Horse Survives Severe Case of Life-Threatening Pneumonia 
A bay Thoroughbred horse in a stall at the UC Davis veterinary hospital being treated for pleuropneumonia
Lillipad, an 11-year-old Thoroughbred mare who survived a severe case of pleuropneumonia and went on to deliver a healthy foal. UC Davis

Lillipad, an 11-year-old Thoroughbred mare, was presented at a breeding sale in Washington, but was labeled barren and went unsold. A friend of Jillian Fallon of Reno, Nevada, rescued Lillipad after the sale and sent her to Fallon’s ranch. While the trailer ride to Reno was uneventful, her condition deteriorated shortly after arrival.

Fallon noticed that her respiration, heart rate, and temperature were all elevated to dangerous levels. A local veterinarian performed an ultrasound at the ranch and diagnosed her with pleuropneumonia, having found fluid build-up in and around both lungs. Medications administered onsite helped bring Lillipad’s vital signs down closer to normal levels, but it was clear she needed further treatment. So, Fallon brought her to the UC Davis veterinary hospital the next morning.

“I was hesitant to put her through another long trailer ride considering her condition,” Fallon said. “But after all we went through, I’m glad we went to UC Davis.”

Treatment for Pleuropneumonia at UC Davis

Lillipad would remain hospitalized for three months, culminating in a shocking surprise for her owner and care team.

A horse receives treatment for pneumonia at the UC Davis Veterinary Hospital
UC Davis

She was treated extensively for severe pleuropneumonia for many weeks, including management with fluid drainage through multiple chest tubes and a thoracotomy, aggressive antibiotic therapy, and intense supportive care by a dedicated team of students, technicians, residents and faculty members in the Equine Internal Medicine Service.

Throughout all of this, Lillipad was not responding as well as could be expected, and she lost a significant amount of weight, except in her abdomen. To be certain of all possible scenarios, her care team performed an ultrasound and could not believe what they discovered.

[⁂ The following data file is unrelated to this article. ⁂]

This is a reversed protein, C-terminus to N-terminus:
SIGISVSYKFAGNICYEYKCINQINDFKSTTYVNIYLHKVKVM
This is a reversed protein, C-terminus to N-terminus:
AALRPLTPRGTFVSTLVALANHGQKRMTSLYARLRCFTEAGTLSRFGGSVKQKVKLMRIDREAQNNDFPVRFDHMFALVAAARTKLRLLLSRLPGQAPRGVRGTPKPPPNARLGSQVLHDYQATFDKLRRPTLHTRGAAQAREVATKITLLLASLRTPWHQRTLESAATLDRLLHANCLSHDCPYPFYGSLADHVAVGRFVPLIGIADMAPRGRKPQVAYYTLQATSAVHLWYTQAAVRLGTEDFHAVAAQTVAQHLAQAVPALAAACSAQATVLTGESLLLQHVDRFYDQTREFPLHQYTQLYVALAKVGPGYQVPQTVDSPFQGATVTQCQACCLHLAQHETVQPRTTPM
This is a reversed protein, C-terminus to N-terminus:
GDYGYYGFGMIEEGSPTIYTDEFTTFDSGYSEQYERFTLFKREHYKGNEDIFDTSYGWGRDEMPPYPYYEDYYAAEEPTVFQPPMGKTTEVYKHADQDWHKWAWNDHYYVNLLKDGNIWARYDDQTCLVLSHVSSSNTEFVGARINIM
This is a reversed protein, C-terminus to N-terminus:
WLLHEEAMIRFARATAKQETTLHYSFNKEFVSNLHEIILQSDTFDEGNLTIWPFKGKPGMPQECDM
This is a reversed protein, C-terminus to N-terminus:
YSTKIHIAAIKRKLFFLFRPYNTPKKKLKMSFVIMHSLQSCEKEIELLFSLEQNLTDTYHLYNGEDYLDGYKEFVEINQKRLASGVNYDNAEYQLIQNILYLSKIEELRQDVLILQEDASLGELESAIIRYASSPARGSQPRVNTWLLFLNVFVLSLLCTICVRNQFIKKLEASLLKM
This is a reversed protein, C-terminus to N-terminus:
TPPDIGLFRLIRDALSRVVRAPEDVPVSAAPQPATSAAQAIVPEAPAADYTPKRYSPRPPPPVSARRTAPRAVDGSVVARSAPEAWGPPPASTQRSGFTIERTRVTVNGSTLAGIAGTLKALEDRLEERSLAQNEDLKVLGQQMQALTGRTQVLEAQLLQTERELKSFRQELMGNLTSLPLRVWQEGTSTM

Lillipad, previously deemed barren, was pregnant!

Pregnancy

They also found evidence of hemorrhaging into her abdomen as a consequence of the pregnancy. The Equine Reproduction Service examined Lillipad and found the foal to be of proper size with a good heart rate. However, Lillipad was still critically ill, and it was unknown how her illness and its complications would affect the continued growth and health of the unborn foal, as well as her ability to have a normal birth. Luckily, it was known that this would be her fourth foaling, so the medical team felt more confident she could handle the birth if she and the baby were healthy enough.

Thankfully, Lillipad’s hemoabdomen stabilized quickly. Her pleuropneumonia continued to slowly improve over the next two months, and she was transferred from the hospital’s Large Animal Clinic to the layup services at the UC Davis Center for Equine Health for a few weeks before returning home. There, she was checked regularly regarding the progress of her pneumonia, thoracotomy incision sites and the viability of her foal.

She was discharged in January 2022 with about two months remaining of her very high-risk pregnancy, with the continued risk of foaling prematurely. Because of these risks, it was recommended that Lillipad return to UC Davis for the birth if she carried the foal to term. In the event that she would need surgery, had difficulty during labor or started hemorrhaging again, time would be of the essence and immediate intervention would be needed.

Successful Foaling

A mare touches noses with her newborn foal.
Lillipad checks on Mira shortly after birth. UC Davis

Lillipad did very well at home, gaining weight and finally starting to act like a spirited mare with a zest for life. Fallon returned her to UC Davis for foal watch in March, where she continued to improve and was off all medications before the big day. On March 27, she experienced a quick, uncomplicated birth and delivered a healthy filly.

“Lillipad was a difficult case and involved the dedication of everyone on the Equine Internal Medicine Service, as well as multiple technicians and students,” said Dr. Emily Berryhill. “She is a perfect example of the collaborative nature and extensiveness of our care at UC Davis. This success showcases that dedicated teamwork between our clinical staff, our clients, and our referring veterinarians can result in a positive outcome, even with many ups and downs in between. We are grateful to Ms. Fallon for entrusting us with Lillipad’s care.”

Lillipad and her filly, LP’s Sunny Miracle, or Mira for short, were able to return home a week later. Currently, Lillipad and Mira are healthy and happy at their forever home with Fallon in Reno.

This article originally appeared in the UC Davis Veterinary Medicine Winter 2023 Horse Report and on the UC Davis Veterinary Medicine website.

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